OSA's Digital Library

Biomedical Optics Express

Biomedical Optics Express

  • Editor: Joseph A. Izatt
  • Vol. 3, Iss. 8 — Aug. 1, 2012
  • pp: 1811–1824

Limitations to adaptive optics image quality in rodent eyes

Xiaolin Zhou, Phillip Bedggood, and Andrew Metha  »View Author Affiliations

Biomedical Optics Express, Vol. 3, Issue 8, pp. 1811-1824 (2012)

View Full Text Article

Enhanced HTML    Acrobat PDF (1324 KB)

Browse Journals / Lookup Meetings

Browse by Journal and Year


Lookup Conference Papers

Close Browse Journals / Lookup Meetings

Article Tools



Adaptive optics (AO) retinal image quality of rodent eyes is inferior to that of human eyes, despite the promise of greater numerical aperture. This paradox challenges several assumptions commonly made in AO imaging, assumptions which may be invalidated by the very high power and dioptric thickness of the rodent retina. We used optical modeling to compare the performance of rat and human eyes under conditions that tested the validity of these assumptions. Results showed that AO image quality in the human eye is robust to positioning errors of the AO corrector and to differences in imaging depth and wavelength compared to the wavefront beacon. In contrast, image quality in the rat eye declines sharply with each of these manipulations, especially when imaging off-axis. However, some latitude does exist to offset these manipulations against each other to produce good image quality.

© 2012 OSA

OCIS Codes
(010.1080) Atmospheric and oceanic optics : Active or adaptive optics
(170.3880) Medical optics and biotechnology : Medical and biological imaging
(170.4460) Medical optics and biotechnology : Ophthalmic optics and devices

ToC Category:
Active and Adaptive Optics

Original Manuscript: April 3, 2012
Revised Manuscript: June 8, 2012
Manuscript Accepted: June 14, 2012
Published: July 3, 2012

Xiaolin Zhou, Phillip Bedggood, and Andrew Metha, "Limitations to adaptive optics image quality in rodent eyes," Biomed. Opt. Express 3, 1811-1824 (2012)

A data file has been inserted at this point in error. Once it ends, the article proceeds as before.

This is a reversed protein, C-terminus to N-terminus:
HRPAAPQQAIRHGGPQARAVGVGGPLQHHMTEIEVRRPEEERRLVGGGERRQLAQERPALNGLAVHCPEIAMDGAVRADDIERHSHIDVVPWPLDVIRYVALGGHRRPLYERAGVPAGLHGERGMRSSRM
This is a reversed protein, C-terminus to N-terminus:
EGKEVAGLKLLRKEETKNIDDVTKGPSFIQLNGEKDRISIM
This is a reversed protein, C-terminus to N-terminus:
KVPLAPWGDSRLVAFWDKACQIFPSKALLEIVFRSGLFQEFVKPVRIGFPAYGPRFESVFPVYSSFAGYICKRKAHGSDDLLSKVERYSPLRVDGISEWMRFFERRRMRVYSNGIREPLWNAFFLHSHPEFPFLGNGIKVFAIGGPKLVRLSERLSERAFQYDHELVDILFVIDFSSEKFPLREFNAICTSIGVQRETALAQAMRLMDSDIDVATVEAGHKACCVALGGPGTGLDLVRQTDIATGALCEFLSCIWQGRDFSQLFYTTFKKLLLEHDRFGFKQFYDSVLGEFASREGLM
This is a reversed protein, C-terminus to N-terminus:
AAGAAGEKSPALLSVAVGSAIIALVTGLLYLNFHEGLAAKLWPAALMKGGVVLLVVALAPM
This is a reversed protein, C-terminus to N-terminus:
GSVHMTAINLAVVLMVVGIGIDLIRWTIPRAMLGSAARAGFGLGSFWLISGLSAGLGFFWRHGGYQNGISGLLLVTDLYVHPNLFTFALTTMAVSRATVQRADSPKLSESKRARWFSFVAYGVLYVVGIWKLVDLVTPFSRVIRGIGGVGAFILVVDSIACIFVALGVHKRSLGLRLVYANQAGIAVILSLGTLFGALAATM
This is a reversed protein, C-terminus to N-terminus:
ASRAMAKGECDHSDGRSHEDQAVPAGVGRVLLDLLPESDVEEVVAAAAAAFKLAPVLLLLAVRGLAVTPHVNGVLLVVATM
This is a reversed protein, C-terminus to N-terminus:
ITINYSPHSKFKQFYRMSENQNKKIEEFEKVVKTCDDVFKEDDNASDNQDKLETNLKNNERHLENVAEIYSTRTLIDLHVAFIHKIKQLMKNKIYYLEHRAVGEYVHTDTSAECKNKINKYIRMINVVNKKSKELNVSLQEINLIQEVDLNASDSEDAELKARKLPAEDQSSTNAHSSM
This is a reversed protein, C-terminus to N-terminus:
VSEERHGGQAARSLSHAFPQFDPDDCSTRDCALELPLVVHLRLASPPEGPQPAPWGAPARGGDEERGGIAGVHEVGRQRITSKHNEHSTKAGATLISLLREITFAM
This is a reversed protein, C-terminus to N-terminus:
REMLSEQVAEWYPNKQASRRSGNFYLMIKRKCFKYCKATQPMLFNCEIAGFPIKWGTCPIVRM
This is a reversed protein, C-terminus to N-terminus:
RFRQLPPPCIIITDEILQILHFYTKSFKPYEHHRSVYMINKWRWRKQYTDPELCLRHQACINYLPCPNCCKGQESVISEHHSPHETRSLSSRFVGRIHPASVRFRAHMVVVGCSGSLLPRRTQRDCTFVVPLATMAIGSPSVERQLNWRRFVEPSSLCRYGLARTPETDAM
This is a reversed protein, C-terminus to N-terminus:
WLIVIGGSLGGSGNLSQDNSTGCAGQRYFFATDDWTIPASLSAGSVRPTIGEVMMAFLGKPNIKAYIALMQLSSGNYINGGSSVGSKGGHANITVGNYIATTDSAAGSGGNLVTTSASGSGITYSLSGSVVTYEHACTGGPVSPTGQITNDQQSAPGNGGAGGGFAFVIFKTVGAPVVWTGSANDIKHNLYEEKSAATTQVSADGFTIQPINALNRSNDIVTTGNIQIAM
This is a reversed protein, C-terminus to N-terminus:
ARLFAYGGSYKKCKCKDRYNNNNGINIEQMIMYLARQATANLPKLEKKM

Sort:  Author  |  Year  |  Journal  |  Reset  


  1. B. V. Bui, B. Edmunds, G. A. Cioffi, and B. Fortune, “The gradient of retinal functional changes during acute intraocular pressure elevation,” Invest. Ophthalmol. Vis. Sci.46(1), 202–213 (2005). [CrossRef] [PubMed]
  2. B. V. Bui, M. Loeliger, M. Thomas, A. J. Vingrys, S. M. Rees, C. T. Nguyen, Z. He, and M. Tolcos, “Investigating structural and biochemical correlates of ganglion cell dysfunction in streptozotocin-induced diabetic rats,” Exp. Eye Res.88(6), 1076–1083 (2009). [CrossRef] [PubMed]
  3. K. Kohzaki, A. J. Vingrys, and B. V. Bui, “Early inner retinal dysfunction in streptozotocin-induced diabetic rats,” Invest. Ophthalmol. Vis. Sci.49(8), 3595–3604 (2008). [CrossRef] [PubMed]
  4. Z. He, B. V. Bui, and A. J. Vingrys, “Effect of repeated IOP challenge on rat retinal function,” Invest. Ophthalmol. Vis. Sci.49(7), 3026–3034 (2008). [CrossRef] [PubMed]
  5. R. E. Marc, B. W. Jones, C. B. Watt, F. Vazquez-Chona, D. K. Vaughan, and D. T. Organisciak, “Extreme retinal remodeling triggered by light damage: implications for age related macular degeneration,” Mol. Vis.14, 782–806 (2008). [PubMed]
  6. S. L. Mansour, K. R. Thomas, and M. R. Capecchi, “Disruption of the proto-oncogene int-2 in mouse embryo-derived stem cells: a general strategy for targeting mutations to non-selectable genes,” Nature336(6197), 348–352 (1988). [CrossRef] [PubMed]
  7. M. R. Capecchi, “Altering the genome by homologous recombination,” Science244(4910), 1288–1292 (1989). [CrossRef] [PubMed]
  8. A. Abbott, “Laboratory animals: the Renaissance rat,” Nature428(6982), 464–466 (2004). [CrossRef] [PubMed]
  9. A. M. Geurts, G. J. Cost, Y. Freyvert, B. Zeitler, J. C. Miller, V. M. Choi, S. S. Jenkins, A. Wood, X. Cui, X. Meng, A. Vincent, S. Lam, M. Michalkiewicz, R. Schilling, J. Foeckler, S. Kalloway, H. Weiler, S. Ménoret, I. Anegon, G. D. Davis, L. Zhang, E. J. Rebar, P. D. Gregory, F. D. Urnov, H. J. Jacob, and R. Buelow, “Knockout rats via embryo microinjection of zinc-finger nucleases,” Science325(5939), 433 (2009). [CrossRef] [PubMed]
  10. A. Roorda, “Applications of adaptive optics scanning laser ophthalmoscopy,” Optom. Vis. Sci.87(4), 260–268 (2010). [PubMed]
  11. P. Godara, A. M. Dubis, A. Roorda, J. L. Duncan, and J. Carroll, “Adaptive optics retinal imaging: emerging clinical applications,” Optom. Vis. Sci.87(12), 930–941 (2010). [CrossRef] [PubMed]
  12. J. Liang, D. R. Williams, and D. T. Miller, “Supernormal vision and high-resolution retinal imaging through adaptive optics,” J. Opt. Soc. Am. A14(11), 2884–2892 (1997). [CrossRef] [PubMed]
  13. Y. Geng, K. P. Greenberg, R. Wolfe, D. C. Gray, J. J. Hunter, A. Dubra, J. G. Flannery, D. R. Williams, and J. Porter, “In vivo imaging of microscopic structures in the rat retina,” Invest. Ophthalmol. Vis. Sci.50(12), 5872–5879 (2009). [CrossRef] [PubMed]
  14. D. P. Biss, D. Sumorok, S. A. Burns, R. H. Webb, Y. Zhou, T. G. Bifano, D. Côté, I. Veilleux, P. Zamiri, and C. P. Lin, “In vivo fluorescent imaging of the mouse retina using adaptive optics,” Opt. Lett.32(6), 659–661 (2007). [CrossRef] [PubMed]